Topic sparked my interest so i did a little 5 minute home research project.
Here's the total url
TONS of info, links, references. The information is there - let's see if we can turn it into knowledge.
Thought it was interesting to point out their experiment.
"Experimental set-up and observations"
"Fleischmann and Pons reported more energy coming from their electrolysis cell than they contributed.In their original set-up, Fleischmann and Pons
used a Dewar flask (a double-walled vacuum flask) for the electrolysis, so that heat conduction would be minimal on the side and the bottom of the
cell (only 5 % of the heat loss in this experiment). The cell flask was then submerged in a bath maintained at constant temperature to eliminate the
effect of external heat sources. They used an open cell, thus allowing the gaseous deuterium and oxygen resulting from the electrolysis reaction to
leave the cell (with some heat too). It was necessary to replenish the cell with heavy water at regular intervals. For the temperature observations to
be meaningful the cell must be kept at a uniform temperature. Rather than using a mechanical method of stirring, sparging with the generated D2 gas
was done to equalize the temperature "when necessary"; however, the efficacy of this method of maintaining the cell at a uniform temperature would
later be disputed. Special attention was paid to the purity of the palladium cathode and electrolyte to prevent the build-up of material on its
surface, especially after long periods of operation.
The cell was also instrumented with a thermistor to measure the temperature of the electrolyte, and an electrical heater to generate pulses of heat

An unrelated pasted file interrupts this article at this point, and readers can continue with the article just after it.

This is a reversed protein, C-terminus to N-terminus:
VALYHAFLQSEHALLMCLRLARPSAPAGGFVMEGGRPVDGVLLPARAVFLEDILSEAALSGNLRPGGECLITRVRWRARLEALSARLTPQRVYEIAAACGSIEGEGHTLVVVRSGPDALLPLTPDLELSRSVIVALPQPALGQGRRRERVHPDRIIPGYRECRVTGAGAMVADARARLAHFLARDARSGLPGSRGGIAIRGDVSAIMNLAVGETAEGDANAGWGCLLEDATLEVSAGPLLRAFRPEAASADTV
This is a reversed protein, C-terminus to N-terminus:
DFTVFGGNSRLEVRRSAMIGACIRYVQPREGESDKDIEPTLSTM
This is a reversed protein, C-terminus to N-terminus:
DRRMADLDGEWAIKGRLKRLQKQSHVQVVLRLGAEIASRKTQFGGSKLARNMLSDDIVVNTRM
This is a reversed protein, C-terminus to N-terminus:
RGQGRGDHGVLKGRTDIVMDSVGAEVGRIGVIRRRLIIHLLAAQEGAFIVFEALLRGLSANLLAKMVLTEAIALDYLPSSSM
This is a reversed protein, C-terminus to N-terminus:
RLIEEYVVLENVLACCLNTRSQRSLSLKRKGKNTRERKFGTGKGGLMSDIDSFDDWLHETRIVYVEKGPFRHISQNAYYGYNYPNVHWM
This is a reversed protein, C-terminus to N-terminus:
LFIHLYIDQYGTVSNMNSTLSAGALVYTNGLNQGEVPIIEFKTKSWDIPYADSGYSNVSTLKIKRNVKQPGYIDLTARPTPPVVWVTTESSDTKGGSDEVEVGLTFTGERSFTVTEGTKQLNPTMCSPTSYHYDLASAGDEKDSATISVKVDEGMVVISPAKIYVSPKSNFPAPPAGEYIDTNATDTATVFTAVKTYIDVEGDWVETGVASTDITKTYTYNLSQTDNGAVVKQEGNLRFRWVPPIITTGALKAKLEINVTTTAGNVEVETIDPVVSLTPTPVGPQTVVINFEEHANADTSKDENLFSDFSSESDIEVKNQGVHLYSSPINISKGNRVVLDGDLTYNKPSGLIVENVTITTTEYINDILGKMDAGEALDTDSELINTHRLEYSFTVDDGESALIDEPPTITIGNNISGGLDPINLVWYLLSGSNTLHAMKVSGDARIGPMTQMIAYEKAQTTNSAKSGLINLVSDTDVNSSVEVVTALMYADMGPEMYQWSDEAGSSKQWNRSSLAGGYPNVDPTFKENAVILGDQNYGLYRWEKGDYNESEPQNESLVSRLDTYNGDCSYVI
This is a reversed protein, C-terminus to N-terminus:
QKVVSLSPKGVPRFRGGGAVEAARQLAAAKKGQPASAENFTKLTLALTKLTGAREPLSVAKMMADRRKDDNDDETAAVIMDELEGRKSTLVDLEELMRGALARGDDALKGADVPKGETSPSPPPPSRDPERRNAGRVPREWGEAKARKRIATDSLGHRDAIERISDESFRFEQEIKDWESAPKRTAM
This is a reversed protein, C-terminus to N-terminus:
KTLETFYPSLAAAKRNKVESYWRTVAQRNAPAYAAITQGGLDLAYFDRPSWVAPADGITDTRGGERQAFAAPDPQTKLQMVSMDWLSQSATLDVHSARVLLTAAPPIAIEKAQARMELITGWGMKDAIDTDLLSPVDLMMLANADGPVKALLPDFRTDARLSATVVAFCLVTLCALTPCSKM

and calibrate the heat loss due to the gas outlet. After calibration, it was possible to compute the heat generated by the reaction.
A constant current was applied to the cell continuously for many weeks, and heavy water was added as necessary. For most of the time, the power input
to the cell was equal to the power that went out of the cell within measuring accuracy, and the cell temperature was stable at around 30 °C. But then,
at some point (and in some of the experiments), the temperature reportedly rose suddenly to about 50 °C without changes in the input power, for
durations of two days or more. The generated power was calculated to be about 20 times the input power during the power bursts. Eventually the power
bursts in any one cell would no longer occur, and the cell was turned off.
Pons and Fleischmann also initially reported that a cell was generating 2.45 MeV neutrons at a rate three times the natural background rate. There
was, however, no equipment directly measuring neutron energies, and this report was based on a mistaken inference from a gamma-ray spectrum. The most
spectacular result they reported was that in one cell the most of the electrode melted and part of it vaporized, destroying the cell and the fume hood
In the months after the initial report went public, a physicist colleague of Pons at the University of Utah, Michael Salamon, was invited into Pons'
laboratory. In the five week period he and his research group observed the cells, no fusion products were detected. Pons stated that none of the cells
were actively producing the excess heat at the time those observations were taking place, except during one two-hour period during which the detection
equipment was unable to function because of a power failure. As neutron irradiation would produce small amounts of 24Na in the detector, Salomon
quickly performed an analysis for that product, and found no amount consistent with power production of more than one microwatt. When Salomon and his
co-workers had published their results in the journal Nature, each of them received a letter from attorney C. Gary Triggs, declaring that the "paper
as published was untenable" and that it should be "voluntarily retracted." Triggs had, he said, been instructed by his clients "to take whatever
action is deemed appropriate to protect their legal interests and reputations." Salomon and other scientists, perceiving this as an unprecedented
threat against open scientific controversy, rejected the claims categorically and angrily; later, the threats were largely withdrawn."
[edit on 6-1-2005 by Aether]